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Sunday, February 5, 2023

Latest storms increased water levels at California reservoirs, but officials say conservation still needed

California has seen historic storms over the last few weeks. The Sierras were pounded with several feet of snow, and large swaths of the state saw severe flooding.

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Despite the struggles with flooding, state officials say there is good news: drought and water storage conditions are improving.

“From a statewide perspective, the overall statewide reservoir storage is about 84% of historical average, reported out yesterday it was at 81% of average. So again, these storms are continuing across the state to help with our reservoir storage levels,” said Molly White with the California Department Of Water Resources.

The two largest reservoirs, Shasta and Oroville, are up in the northern part of the state and that’s where the storms hit hardest.

On Tuesday, they rose to 70% and 88% of historical levels. Just a month ago, the levels were only about 55% for this time of year.

‘Extreme’ drought nearly eliminated in California in wake of storms caused by atmospheric rivers

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“So each day we are creeping closer to average conditions,” said White.

Here in Southern California, the reservoirs tend to work a little bit differently.

Go to Pyramid Lake and you might be wondering why the levels don’t seem to be increasing. That’s because these reservoirs are really built to hold the water before it’s distributed.

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“These are really regulating reservoirs that we typically keep pretty stable throughout the year… So they’ll fluctuate a little bit, but the purpose of those are just a little bit different. They’re helping to sustain the system in our water deliveries whereas, Oroville, our largest reservoir up north, that’s a multi-purpose reservoir for your water supply, flood control, as well as other environmental requirements,” White said.

California snowpack now more than 200 percent above normal

The three main reservoirs in our area are actually pretty close to historical levels, very close to 100%. Castaic, for example, is up to 62% and some of that is because of retrofit work done in 2021.

“We did perform some seismic retrofit work, so did draw down that lake to manage through that work. So with these increased storms that we’ve seen and flows, we’ve been able to put some additional water down in Castaic,” White added.

Officials warn residents that despite the rain, water conservation is still important.

“It’s just really important to remember that we are in a continued drought emergency. We’re kind of dealing with this extreme flood during an extreme drought. And so we’re of course encouraging Californians to continue to conserve water and make conservation a way of life,” said Ryan Endean, also with the state’s Department of Water Resources.

Copyright © 2023 KABC Television, LLC. All rights reserved.



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California has seen historic storms over the last few weeks. The Sierras were pounded with several feet of snow, and large swaths of the state saw severe flooding.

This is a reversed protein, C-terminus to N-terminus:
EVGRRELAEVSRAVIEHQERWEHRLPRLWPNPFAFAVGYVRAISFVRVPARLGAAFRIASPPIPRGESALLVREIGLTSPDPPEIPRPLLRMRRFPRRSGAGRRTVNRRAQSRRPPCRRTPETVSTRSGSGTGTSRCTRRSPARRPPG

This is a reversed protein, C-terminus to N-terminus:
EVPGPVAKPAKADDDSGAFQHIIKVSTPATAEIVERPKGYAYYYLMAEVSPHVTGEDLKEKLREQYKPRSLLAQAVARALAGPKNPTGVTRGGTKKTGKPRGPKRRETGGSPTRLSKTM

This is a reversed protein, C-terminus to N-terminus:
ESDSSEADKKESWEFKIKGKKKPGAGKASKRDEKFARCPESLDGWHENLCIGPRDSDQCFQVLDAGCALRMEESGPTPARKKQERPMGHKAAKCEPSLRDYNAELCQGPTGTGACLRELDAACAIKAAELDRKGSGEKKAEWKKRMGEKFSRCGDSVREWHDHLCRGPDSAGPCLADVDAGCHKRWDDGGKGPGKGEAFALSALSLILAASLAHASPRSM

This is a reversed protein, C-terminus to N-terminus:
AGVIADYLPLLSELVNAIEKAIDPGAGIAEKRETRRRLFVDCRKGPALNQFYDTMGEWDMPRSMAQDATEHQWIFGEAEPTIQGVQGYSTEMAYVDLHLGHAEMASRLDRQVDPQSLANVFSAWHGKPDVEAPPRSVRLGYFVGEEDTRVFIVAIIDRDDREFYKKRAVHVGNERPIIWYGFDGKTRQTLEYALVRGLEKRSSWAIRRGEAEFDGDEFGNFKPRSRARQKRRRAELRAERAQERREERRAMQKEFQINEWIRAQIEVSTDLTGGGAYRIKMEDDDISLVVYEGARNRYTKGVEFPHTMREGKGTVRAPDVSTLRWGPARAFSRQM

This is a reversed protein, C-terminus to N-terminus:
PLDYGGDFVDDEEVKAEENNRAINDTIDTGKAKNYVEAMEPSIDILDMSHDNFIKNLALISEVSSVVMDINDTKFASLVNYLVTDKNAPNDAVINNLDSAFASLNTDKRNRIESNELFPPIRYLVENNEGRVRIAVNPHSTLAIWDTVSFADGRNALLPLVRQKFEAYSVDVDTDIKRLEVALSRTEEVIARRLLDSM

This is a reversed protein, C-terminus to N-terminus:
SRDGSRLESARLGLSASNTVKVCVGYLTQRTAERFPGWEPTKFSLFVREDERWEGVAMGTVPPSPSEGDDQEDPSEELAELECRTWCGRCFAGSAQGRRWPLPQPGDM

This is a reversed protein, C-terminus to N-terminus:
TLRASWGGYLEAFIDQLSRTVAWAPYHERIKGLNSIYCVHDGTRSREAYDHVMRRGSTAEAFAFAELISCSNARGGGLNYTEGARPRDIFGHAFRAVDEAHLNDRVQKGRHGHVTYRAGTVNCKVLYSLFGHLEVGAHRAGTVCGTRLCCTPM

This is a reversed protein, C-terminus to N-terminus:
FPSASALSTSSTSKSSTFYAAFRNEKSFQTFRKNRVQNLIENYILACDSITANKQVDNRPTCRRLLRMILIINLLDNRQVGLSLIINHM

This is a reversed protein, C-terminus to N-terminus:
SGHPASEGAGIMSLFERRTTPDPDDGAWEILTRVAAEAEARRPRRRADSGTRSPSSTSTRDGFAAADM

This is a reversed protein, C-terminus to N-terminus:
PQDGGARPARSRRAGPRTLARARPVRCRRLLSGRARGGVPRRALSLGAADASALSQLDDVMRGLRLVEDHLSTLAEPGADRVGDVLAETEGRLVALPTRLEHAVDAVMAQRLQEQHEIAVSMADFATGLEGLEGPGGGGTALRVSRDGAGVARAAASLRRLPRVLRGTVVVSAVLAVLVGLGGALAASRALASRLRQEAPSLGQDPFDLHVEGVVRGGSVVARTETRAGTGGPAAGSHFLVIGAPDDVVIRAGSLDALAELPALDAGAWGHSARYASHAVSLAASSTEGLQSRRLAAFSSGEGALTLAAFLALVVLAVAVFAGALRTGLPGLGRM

Despite the struggles with flooding, state officials say there is good news: drought and water storage conditions are improving.

“From a statewide perspective, the overall statewide reservoir storage is about 84% of historical average, reported out yesterday it was at 81% of average. So again, these storms are continuing across the state to help with our reservoir storage levels,” said Molly White with the California Department Of Water Resources.

The two largest reservoirs, Shasta and Oroville, are up in the northern part of the state and that’s where the storms hit hardest.

On Tuesday, they rose to 70% and 88% of historical levels. Just a month ago, the levels were only about 55% for this time of year.

‘Extreme’ drought nearly eliminated in California in wake of storms caused by atmospheric rivers

“So each day we are creeping closer to average conditions,” said White.

Here in Southern California, the reservoirs tend to work a little bit differently.

Go to Pyramid Lake and you might be wondering why the levels don’t seem to be increasing. That’s because these reservoirs are really built to hold the water before it’s distributed.

“These are really regulating reservoirs that we typically keep pretty stable throughout the year… So they’ll fluctuate a little bit, but the purpose of those are just a little bit different. They’re helping to sustain the system in our water deliveries whereas, Oroville, our largest reservoir up north, that’s a multi-purpose reservoir for your water supply, flood control, as well as other environmental requirements,” White said.

California snowpack now more than 200 percent above normal

The three main reservoirs in our area are actually pretty close to historical levels, very close to 100%. Castaic, for example, is up to 62% and some of that is because of retrofit work done in 2021.

“We did perform some seismic retrofit work, so did draw down that lake to manage through that work. So with these increased storms that we’ve seen and flows, we’ve been able to put some additional water down in Castaic,” White added.

Officials warn residents that despite the rain, water conservation is still important.

“It’s just really important to remember that we are in a continued drought emergency. We’re kind of dealing with this extreme flood during an extreme drought. And so we’re of course encouraging Californians to continue to conserve water and make conservation a way of life,” said Ryan Endean, also with the state’s Department of Water Resources.

Copyright © 2023 KABC Television, LLC. All rights reserved.



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